James Purnell has decided that the answer to the problems of our political system is for the taxpayer to give out yet more money to politicians, by increased state funding of political parties.
The comments section reflects the predictable, and quite justified, outrage over the public at the sight of a politician planning to siphon off yet mote of their taxes to his own advantage. Purnell’s ludicrous suggestion is a sign of how completely New Labour are out of touch with the mood of the electorate.
But his proposal is much more dangerous than the sums of money involved. The parties assume they have a god given right to be entrenched in our constitution. They act as though the political parties embody democracy. In fact the parties, with their spin, vicious leadership structures and whipping to stifle thought and debate, are the enemy of emocracy. Why should the people fund them, and further disadvantage independent candidates and emergent parties and groupings?
One solution to the financial problems of political parties is to ban national advertising during election campaigns.
The current system is farcically unfair. As an independent candidate at the last general election, I was severely constrained in the amount of money I was allowed to spend by law on campaigning. Yet all around the constituency, vast billboards carried New Labour posters. That did not break Jack Straw’s spending limit, because it was national not constituency advertising. But I was not allowed to do anything to match it.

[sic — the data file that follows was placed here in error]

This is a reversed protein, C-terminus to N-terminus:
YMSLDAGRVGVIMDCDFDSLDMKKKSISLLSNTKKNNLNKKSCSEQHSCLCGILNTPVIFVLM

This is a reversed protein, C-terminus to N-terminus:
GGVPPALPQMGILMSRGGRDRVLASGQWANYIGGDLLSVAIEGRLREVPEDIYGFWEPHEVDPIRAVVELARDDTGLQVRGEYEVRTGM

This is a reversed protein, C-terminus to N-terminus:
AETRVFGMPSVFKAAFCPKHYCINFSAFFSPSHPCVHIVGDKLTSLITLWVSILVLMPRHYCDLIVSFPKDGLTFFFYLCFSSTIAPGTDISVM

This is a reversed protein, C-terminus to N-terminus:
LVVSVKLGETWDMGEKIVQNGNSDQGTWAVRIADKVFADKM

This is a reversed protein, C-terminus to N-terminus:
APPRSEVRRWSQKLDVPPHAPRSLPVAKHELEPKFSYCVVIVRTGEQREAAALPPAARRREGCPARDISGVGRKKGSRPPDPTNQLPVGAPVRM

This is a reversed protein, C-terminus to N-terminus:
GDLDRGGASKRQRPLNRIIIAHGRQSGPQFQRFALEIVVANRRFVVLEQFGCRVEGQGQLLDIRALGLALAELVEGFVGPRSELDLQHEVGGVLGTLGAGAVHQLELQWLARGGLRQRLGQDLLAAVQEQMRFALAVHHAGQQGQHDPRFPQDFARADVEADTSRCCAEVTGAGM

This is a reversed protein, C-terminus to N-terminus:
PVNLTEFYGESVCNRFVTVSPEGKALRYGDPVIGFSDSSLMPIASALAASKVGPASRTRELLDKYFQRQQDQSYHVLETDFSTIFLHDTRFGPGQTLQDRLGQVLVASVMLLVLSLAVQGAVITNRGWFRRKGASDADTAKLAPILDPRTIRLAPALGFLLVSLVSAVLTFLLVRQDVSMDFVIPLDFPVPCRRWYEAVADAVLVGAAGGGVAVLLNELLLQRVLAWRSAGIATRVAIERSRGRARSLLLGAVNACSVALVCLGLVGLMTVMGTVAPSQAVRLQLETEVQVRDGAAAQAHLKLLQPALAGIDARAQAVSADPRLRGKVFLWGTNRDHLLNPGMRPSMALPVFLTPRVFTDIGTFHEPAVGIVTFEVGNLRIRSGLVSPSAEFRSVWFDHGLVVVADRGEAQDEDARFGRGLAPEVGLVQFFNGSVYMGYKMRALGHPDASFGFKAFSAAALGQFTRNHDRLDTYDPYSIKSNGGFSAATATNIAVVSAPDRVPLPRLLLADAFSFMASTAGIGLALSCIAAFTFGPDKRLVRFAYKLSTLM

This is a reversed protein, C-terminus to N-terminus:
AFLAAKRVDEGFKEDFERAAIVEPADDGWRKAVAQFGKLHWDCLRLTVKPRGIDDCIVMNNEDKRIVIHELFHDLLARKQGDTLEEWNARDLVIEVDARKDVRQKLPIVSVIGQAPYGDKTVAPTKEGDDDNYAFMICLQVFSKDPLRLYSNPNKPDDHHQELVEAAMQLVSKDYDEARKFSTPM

I am not convinced that the ever larger budgets of the major parties at elections do anything to enhance our democracy. Certainly let them campaign, hold meetings and press conferences, get all the media coverage they can. Let them raise money and fund it themselves. But paid national advertising should be banned. Local meetings, leaflets, canvassers and the electoral address should become principal sources of information about candidates again. The internet is relatively inexpensive.
I have no difficulty with trade union members paying a levy to New Labour, providing they choose to opt in to it. But I can think of no reason why any trade union member would think it was in their interest to fund people like James Purnell.
There should be a cap on the size of individual donations to parties – perhaps twenty thousand pounds might be reasonable.
The answer to the funding problems of political parties, is for the party organisations to become much smaller, less powerful, employ far far fewer amoral besuited spin doctors, spend less on advertising and go back to being highly dependent on voluntary workers.
Now that’s real democracy.